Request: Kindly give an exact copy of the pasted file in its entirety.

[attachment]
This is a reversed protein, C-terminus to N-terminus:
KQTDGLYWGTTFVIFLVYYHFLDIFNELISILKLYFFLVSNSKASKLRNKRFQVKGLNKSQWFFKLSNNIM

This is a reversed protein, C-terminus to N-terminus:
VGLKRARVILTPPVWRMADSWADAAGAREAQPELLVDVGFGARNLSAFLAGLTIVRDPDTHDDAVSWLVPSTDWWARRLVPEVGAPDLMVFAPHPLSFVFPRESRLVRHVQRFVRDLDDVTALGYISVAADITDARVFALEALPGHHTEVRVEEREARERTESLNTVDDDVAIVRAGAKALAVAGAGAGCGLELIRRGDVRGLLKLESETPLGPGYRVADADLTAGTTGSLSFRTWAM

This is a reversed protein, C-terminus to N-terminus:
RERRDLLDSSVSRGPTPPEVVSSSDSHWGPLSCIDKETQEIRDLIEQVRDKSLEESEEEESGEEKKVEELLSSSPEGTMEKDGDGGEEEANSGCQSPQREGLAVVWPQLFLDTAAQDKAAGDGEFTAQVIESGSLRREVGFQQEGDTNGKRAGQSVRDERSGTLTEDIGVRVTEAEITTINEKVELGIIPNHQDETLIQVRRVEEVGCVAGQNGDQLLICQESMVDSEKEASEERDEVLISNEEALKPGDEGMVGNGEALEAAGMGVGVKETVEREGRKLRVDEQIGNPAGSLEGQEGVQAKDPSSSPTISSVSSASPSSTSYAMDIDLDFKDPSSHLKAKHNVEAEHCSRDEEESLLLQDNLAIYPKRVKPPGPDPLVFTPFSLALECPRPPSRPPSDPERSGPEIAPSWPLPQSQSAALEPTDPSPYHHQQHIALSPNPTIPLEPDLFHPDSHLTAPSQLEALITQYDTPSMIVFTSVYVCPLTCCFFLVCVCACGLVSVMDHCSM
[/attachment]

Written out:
This is a reversed protein, C-terminus to N-terminus:
KQTDGLYWGTTFVIFLVYYHFLDIFNELISILKLYFFLVSNSKASKLRNKRFQVKGLNKSQWFFKLSNNIM

This is a reversed protein, C-terminus to N-terminus:
VGLKRARVILTPPVWRMADSWADAAGAREAQPELLVDVGFGARNLSAFLAGLTIVRDPDTHDDAVSWLVPSTDWWARRLVPEVGAPDLMVFAPHPLSFVFPRESRLVRHVQRFVRDLDDVTALGYISVAADITDARVFALEALPGHHTEVRVEEREARERTESLNTVDDDVAIVRAGAKALAVAGAGAGCGLELIRRGDVRGLLKLESETPLGPGYRVADADLTAGTTGSLSFRTWAM

This is a reversed protein, C-terminus to N-terminus:
RERRDLLDSSVSRGPTPPEVVSSSDSHWGPLSCIDKETQEIRDLIEQVRDKSLEESEEEESGEEKKVEELLSSSPEGTMEKDGDGGEEEANSGCQSPQREGLAVVWPQLFLDTAAQDKAAGDGEFTAQVIESGSLRREVGFQQEGDTNGKRAGQSVRDERSGTLTEDIGVRVTEAEITTINEKVELGIIPNHQDETLIQVRRVEEVGCVAGQNGDQLLICQESMVDSEKEASEERDEVLISNEEALKPGDEGMVGNGEALEAAGMGVGVKETVEREGRKLRVDEQIGNPAGSLEGQEGVQAKDPSSSPTISSVSSASPSSTSYAMDIDLDFKDPSSHLKAKHNVEAEHCSRDEEESLLLQDNLAIYPKRVKPPGPDPLVFTPFSLALECPRPPSRPPSDPERSGPEIAPSWPLPQSQSAALEPTDPSPYHHQQHIALSPNPTIPLEPDLFHPDSHLTAPSQLEALITQYDTPSMIVFTSVYVCPLTCCFFLVCVCACGLVSVMDHCSM